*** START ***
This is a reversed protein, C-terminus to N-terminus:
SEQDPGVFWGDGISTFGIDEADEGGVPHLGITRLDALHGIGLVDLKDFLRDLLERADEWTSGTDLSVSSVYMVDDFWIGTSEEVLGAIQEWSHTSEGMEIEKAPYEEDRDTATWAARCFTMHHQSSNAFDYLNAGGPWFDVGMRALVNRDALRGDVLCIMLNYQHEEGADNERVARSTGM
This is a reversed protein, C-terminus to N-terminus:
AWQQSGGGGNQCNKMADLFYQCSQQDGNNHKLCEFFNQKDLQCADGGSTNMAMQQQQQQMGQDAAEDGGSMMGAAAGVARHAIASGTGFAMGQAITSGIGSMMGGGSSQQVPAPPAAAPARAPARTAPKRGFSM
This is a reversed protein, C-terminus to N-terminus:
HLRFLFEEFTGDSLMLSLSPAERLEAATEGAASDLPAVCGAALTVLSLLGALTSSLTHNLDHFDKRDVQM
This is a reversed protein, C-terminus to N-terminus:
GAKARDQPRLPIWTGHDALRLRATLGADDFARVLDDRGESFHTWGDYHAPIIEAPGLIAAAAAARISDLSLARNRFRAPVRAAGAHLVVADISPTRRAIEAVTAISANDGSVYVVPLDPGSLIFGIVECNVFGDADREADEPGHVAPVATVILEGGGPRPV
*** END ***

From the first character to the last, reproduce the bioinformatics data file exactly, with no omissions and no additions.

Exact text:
This is a reversed protein, C-terminus to N-terminus:
SEQDPGVFWGDGISTFGIDEADEGGVPHLGITRLDALHGIGLVDLKDFLRDLLERADEWTSGTDLSVSSVYMVDDFWIGTSEEVLGAIQEWSHTSEGMEIEKAPYEEDRDTATWAARCFTMHHQSSNAFDYLNAGGPWFDVGMRALVNRDALRGDVLCIMLNYQHEEGADNERVARSTGM
This is a reversed protein, C-terminus to N-terminus:
AWQQSGGGGNQCNKMADLFYQCSQQDGNNHKLCEFFNQKDLQCADGGSTNMAMQQQQQQMGQDAAEDGGSMMGAAAGVARHAIASGTGFAMGQAITSGIGSMMGGGSSQQVPAPPAAAPARAPARTAPKRGFSM
This is a reversed protein, C-terminus to N-terminus:
HLRFLFEEFTGDSLMLSLSPAERLEAATEGAASDLPAVCGAALTVLSLLGALTSSLTHNLDHFDKRDVQM
This is a reversed protein, C-terminus to N-terminus:
GAKARDQPRLPIWTGHDALRLRATLGADDFARVLDDRGESFHTWGDYHAPIIEAPGLIAAAAAARISDLSLARNRFRAPVRAAGAHLVVADISPTRRAIEAVTAISANDGSVYVVPLDPGSLIFGIVECNVFGDADREADEPGHVAPVATVILEGGGPRPV